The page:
Lawsuit filed against DeSantis concerning Hastings' former seat

Lawsuit filed against DeSantis concerning Hastings' former seat

A lawsuit has been filed against Gov. Ron DeSantis concerning who will fill the vacated seat following the recent death of U.S. Rep. Alcee Hastings.

Rev. Elvin Dowling, who is among the candidates for the 20th Congressional district, said he filed the lawsuit against the governor of Florida for what he calls the "intentional delay" in calling a special election to fill the seat.

Hastings died April 6 at the age of 84 from pancreatic cancer.

Dowling claims the governor is in violation of the first, 14th and 15th amendments of the U.S. Constitution.

Rev. Elvin Dowling announces candidacy for seat held by U.S. Rep. Alcee Hastings, files lawsuit against Gov. Ron DeSantis

"The governor's intentional delay of the vote is a deliberate attempt to curry favor with far-right-wing extremists in the 2024 Republican Presidential race. What's worse, he's doing so at the expense of nearly 800,000 residents," Dowling said in a written statement. "The people of Palm Beach and Broward counties, who live in District 20, deserve to have their voices heard in Congress before the end of this session."

Dowling, a West Palm Beach native, is among a handful of candidates who have already announced their plans to run for the congressional seat.

During a Friday morning news conference at the federal courthouse in West Palm Beach, Dowling laid out the lawsuit and called for a special election to take place this fall.

"A lot is on the ballot with this upcoming election, the problem is we don't know when that is," Dowling said Friday. "We want an election without delay."

He published the book "Still Invisible? Examining America's Black Male Crisis" in January 2020, which recently won the Florida Book Award.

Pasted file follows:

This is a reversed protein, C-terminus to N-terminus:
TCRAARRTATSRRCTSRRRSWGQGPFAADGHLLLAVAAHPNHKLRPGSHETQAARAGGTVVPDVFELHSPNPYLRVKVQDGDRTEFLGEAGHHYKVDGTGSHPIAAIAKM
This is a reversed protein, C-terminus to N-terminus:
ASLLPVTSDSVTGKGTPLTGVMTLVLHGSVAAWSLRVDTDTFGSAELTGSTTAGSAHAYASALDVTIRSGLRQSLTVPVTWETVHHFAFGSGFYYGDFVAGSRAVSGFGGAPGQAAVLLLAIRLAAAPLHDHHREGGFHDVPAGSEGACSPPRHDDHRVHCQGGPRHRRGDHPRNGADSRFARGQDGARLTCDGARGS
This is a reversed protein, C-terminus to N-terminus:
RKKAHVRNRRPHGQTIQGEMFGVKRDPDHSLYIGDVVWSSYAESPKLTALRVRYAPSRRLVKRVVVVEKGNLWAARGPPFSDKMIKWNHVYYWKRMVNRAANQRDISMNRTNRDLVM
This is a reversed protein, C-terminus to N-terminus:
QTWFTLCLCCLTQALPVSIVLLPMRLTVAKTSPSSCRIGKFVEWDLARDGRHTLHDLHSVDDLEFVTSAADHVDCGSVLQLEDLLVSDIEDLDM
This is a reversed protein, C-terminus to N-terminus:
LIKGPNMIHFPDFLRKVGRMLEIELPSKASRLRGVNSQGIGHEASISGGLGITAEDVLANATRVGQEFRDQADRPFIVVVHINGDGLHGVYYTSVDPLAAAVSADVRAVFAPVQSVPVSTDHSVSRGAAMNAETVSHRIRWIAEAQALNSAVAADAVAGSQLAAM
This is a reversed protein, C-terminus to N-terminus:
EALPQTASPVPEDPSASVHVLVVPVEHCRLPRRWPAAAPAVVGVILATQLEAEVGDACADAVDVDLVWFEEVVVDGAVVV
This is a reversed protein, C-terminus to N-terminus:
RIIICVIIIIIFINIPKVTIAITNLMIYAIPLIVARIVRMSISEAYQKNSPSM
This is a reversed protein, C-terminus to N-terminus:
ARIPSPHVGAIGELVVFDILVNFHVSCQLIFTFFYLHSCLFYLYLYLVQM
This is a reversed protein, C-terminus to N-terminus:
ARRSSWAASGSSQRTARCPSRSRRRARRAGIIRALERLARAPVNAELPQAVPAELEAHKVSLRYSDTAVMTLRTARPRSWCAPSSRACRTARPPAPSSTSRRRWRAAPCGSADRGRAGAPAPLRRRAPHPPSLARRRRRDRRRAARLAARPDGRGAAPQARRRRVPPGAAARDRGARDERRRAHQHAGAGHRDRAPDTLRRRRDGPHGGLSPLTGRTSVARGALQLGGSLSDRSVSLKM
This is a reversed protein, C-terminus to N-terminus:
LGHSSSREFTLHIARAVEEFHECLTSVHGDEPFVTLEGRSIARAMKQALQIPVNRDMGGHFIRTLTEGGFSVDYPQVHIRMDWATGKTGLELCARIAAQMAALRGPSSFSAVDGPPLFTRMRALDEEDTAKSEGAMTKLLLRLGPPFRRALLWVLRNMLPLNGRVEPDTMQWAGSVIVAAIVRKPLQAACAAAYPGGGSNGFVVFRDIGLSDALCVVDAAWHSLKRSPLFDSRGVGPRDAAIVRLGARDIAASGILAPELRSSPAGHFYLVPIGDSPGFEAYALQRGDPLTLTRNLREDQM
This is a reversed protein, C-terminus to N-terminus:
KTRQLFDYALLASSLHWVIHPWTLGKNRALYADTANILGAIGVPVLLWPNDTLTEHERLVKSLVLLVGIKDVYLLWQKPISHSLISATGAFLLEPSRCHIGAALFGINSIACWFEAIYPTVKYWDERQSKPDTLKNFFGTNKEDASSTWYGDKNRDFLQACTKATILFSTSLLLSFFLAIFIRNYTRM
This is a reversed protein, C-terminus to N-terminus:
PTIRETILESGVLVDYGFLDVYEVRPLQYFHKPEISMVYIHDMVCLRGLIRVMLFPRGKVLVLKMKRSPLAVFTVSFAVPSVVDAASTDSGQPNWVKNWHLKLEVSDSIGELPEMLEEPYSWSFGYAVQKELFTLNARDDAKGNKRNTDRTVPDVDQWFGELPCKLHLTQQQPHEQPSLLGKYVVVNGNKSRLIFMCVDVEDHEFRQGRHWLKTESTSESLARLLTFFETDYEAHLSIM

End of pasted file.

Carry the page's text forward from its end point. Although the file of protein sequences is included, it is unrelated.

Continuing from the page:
Attorney Craig Lawson, who filed the lawsuit, said they are asking a court to force DeSantis to call the special election.

Florida Atlantic University political science department chairman Kevin Wagner said the law reads that a governor sets a date for special elections, but it does not say when.

Florida Atlantic University political science department chairman Kevin Wagner says it might be time to address the ambiguity of Florida's laws concerning special elections.
Florida Atlantic University political science department chairman Kevin Wagner says it might be time to address the ambiguity of Florida's laws concerning special elections.

Even if DeSantis called for a special election immediately, the Supervisors of Elections in the county would need time to get ready.

When Should A Special Election Be Called?

Specifically, within the law, there is no mention of a timeline when the governor of Florida must call for a special election.

Florida Statute 100.111 addresses what happens if a Congressional vacancy occurs:

"If a vacancy in office occurs in any district in the state Senate or House of Representatives or in any congressional district, and no session of the Legislature, or session of Congress if the vacancy is in a congressional district, is scheduled to be held during the unexpired portion of the term, the Governor is not required to call a special election to fill such vacancy."

Dowling said he believes the law is on his side since the vacancy in the seat occurred while Congress was in session with eight months still remaining.

"[DeSantis] is then therefore required to call the election without delay," Dowling said.

Recent Special Elections To Fill Congressional Seats

In the past 12 years, Florida held two special elections to replace congressmen who did not finish their terms in office.

U.S. Rep. Bob Wexler, D-Fla., announced in October 2009 he was resigning from office in January 2010, prompting then-Republican Gov. Charlie Crist to call for a special election 23 days later. The 19th Congressional seat was promptly filled in April 2010 when U.S. Rep. Ted Deutch, D-Fla, won the special election.

Another special election occurred in 2014 when U.S. Rep. Bill Young, R-Fla., died in October 2013, vacating the 13th Congressional seat. Gov. Rick Scott, R-Fla., called for a special election 12 days after Young's death. A primary was later held on Jan. 14, 2014. The position was vacant for five months before being filled in a special election by David Jolly, R-Fla., on March 11, 2014.

In these special elections, it took roughly three months before a primary and then five months for a special election to be held after the governor made the call.

As of Friday, it has been 24 days since Hastings died and DeSantis has not called for a special election to fill the seat.

DeSantis' press office did not return WPTV's emails seeking comment on this story.

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